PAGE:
The holocaust. 5 w's r.e.


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The holocaust. 5 w's r.e.

  1. 1. The Holocaust The Holocaust was the systematic, bureaucratic, state-sponsored persecution and murder of approximately six million Jews by the Nazi regime and its collaborators. "Holocaust" is a word ofGreek origin meaning "sacrifice by fire." The Nazis, who came to power in Germany in January 1933, believed that Germans were"racially superior" and that the Jews, deemed "inferior," were an alien threat to the so- called German racial community.
  2. 2. What was the Holocaust ?• The Holocaust was the systematic attempt to exterminate the Jewish people. Shortly after Adolf Hitler took over power in Germany in 1933 he began to implement eliminationist measures deigned to disenfranchise German Jews from economic and social positions. In 1935 the Nazis passed laws which stripped Jews of their German citizenship and took away their livelihood. Life for Jews became increasingly worse until the onset of WWII in 1939, when the Germans began to take away their lives. From that point onwards the Germans began deporting Jews to overcrowded• ghettos and concentration camps. Appalling conditions, disease, brutal treatment, exposure to the elements, forced starvation and labor killed thousands.
  3. 3. Who was involved ?• Important people from the Axis Power• Adolf Hitler- the dictator, then later on sole leader of Germany• Joseph Goebbels- propaganda minister for the Nazis, close follower of Hitler• Heinrich Himmler -controller of the SS, second in command of the Nazis• Benito Mussolini- prime minister of Italy, close ally of Hitler• Important people from the Allies•• Franklin Roosevelt- president of the United States• Winston Churchill- prime minister of the United Kingdom• Joesph Stalin- the leader and dictator of the Soviet Union
  4. 4. When did it happen ?• The "Holocaust" refers to the period from January 30, 1933, when Hitler became Chancellor of Germany, to May 8, 1945 (V-E Day), the end of the war in Europe.
  5. 5. Where did it happen ?• The Holocaust took place mainly in Europe. Citizens - mainly Jews - of western European countries were deported to extermination camps, especially Auschwitz, where they were murdered with poison gas. Citizens of Poland, Russia, Hungary and several other central and eastern European countries were murdered by mobile shooting squads and by poison gas in extermination camps such as Auschwitz, Belzec, Treblinka and Sobibor.
  6. 6. How did it happen ?• In purely organizational terms the victims were killed by:• Being forced into ghettos without sufficient food.• They were sent to concentration camps, where they were worked to death.• The Nazi mobile killing units (SD-Einsatzgruppen) killed many in mass, open air shootings.• Gassing at extermination centres.• Hitler was the driving force behind the obsessive and fanatical Nazi persecution and ultimately also the mass slaughter of the Jews and various other groups, though the details of implementation were left to the terror apparatus, headed by Heinrich Himmler and Reinhard Heydrich.
  7. 7. Why did it happen ? The Jews had previously been subject to all kinds of earlier "religious" prejudices. From the 1870s onwards a new, racial antisemitism was added to this. There was widespread demonization of the Jews.• According to the first part of Ian Kershaws biography Hitler, 1889-1939 Hubris, Penguin Books 1998 Hitler was a "lazy leader" who did not like to bother himself much with formulating day-to-day policy ... As a result, his subordinates at various levels tried to guess what he wanted. This encouraged rapidly growing extremism. The terror apparatus, headed by Himmler and Heydrich, became a very powerful lobby.• There were all kinds of fanciful conspiracy theories about the Jews as the biological root of Communism. The Nazis kept on saying, without any evidence, that the Jews were enemies of Germany and so on. In fact, most German Jews were very pro-German indeed and had fought well for Germany in World War 1. Many were tragically in love with Germany, and some were reluctant to leave the country even if they were able to do so. However, fear of Communism was a powerful force in many parts of Central and Southern Europe in the interwar period, and was ruthlessly exploited by many politicians.• The Holocaust happened because Hitler wanted to purify Germany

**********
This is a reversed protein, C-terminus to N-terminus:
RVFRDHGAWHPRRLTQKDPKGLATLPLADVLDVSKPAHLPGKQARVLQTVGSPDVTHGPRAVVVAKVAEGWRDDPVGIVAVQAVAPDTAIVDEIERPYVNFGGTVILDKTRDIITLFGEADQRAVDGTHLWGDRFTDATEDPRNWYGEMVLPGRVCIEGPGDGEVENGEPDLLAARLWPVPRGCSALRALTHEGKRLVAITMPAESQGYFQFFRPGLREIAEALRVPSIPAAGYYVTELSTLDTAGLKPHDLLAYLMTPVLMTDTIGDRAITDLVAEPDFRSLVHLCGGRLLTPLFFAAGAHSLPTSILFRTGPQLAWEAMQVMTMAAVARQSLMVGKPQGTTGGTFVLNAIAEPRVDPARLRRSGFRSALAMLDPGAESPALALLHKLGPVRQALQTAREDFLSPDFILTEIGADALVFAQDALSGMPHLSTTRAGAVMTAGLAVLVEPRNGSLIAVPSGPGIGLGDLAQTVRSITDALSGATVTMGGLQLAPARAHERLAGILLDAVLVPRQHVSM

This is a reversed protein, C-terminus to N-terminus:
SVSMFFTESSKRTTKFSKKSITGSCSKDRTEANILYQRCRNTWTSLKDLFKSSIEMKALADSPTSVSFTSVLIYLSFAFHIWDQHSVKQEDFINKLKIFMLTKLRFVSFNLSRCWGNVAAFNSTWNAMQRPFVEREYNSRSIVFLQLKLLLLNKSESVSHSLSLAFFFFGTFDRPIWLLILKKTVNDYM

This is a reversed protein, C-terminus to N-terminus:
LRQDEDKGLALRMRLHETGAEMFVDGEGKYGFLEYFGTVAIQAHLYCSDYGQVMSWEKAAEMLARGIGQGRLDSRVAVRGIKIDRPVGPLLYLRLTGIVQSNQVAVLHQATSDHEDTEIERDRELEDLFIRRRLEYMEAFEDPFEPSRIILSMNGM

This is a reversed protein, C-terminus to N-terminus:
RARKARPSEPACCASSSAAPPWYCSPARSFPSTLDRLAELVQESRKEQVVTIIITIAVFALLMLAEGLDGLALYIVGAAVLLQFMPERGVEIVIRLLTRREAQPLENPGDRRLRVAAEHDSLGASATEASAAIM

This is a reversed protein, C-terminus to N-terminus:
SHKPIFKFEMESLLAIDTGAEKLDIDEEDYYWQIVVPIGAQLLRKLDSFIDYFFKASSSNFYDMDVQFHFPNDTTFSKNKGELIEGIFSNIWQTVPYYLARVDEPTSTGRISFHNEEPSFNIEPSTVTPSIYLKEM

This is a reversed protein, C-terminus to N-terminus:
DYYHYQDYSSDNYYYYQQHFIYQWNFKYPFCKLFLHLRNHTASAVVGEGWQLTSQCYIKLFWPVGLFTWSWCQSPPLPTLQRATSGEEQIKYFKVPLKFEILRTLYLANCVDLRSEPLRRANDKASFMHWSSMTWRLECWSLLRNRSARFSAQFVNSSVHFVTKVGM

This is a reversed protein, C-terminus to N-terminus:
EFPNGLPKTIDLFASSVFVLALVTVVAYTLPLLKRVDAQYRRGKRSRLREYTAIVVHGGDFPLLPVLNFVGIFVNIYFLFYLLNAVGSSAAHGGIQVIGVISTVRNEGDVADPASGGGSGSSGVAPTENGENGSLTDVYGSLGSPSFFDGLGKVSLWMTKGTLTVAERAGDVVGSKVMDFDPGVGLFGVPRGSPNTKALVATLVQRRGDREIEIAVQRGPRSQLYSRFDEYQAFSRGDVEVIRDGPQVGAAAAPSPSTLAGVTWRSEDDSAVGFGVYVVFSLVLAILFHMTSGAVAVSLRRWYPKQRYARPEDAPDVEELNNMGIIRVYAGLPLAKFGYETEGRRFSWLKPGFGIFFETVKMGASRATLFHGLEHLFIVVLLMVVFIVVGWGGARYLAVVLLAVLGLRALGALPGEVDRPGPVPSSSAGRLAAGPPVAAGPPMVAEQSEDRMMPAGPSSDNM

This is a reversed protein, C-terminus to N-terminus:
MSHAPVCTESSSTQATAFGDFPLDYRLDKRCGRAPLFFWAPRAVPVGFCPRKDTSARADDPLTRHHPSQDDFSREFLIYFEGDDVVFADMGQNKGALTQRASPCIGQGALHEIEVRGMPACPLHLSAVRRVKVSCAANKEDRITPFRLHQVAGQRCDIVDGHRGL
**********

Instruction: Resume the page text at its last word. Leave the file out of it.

8. 8. Further input on the “Why” question.• Further input: Many Germans blamed the Jews for Germanys defeat in World War I, some even claiming that German Jews had betrayed the nation during the war. In addition, at the end of the war a Communist group attempted to carry out a Bolshevik-type revolution in the German state of Bavaria. Most of the leaders of that failed attempt were Jews. As a result, some Germans associated Jews with Bolsheviks and regarded both groups as dangerous enemies of Germany. After the war, a republic, later known as the Weimar Republic, was set up in Germany. Jewish politicians and intellectuals played an important role in German life during the Weimar Republic, and many non- Jews resented their influence. On the basis of his antisemitic views, Nazi leader Adolf Hitler attacked the impressive role Jews played in German society during the Weimar Republic, especially in the intellectual world and in left-wing politics. He referred to them as a plague and a cancer. In his book Mein Kampf (My Struggle, translated 1939), which was published in 1926, Hitler blamed the plight of Germany at the end of World War I on an international Jewish conspiracy and used terms such as extirpation and extermination in relation to the Jews. He claimed that the Jews had achieved economic dominance and the ability to control and manipulate the mass media to their own advantage. He wrote of the need to eradicate their powerful economic position, if necessary by means of their physical removal.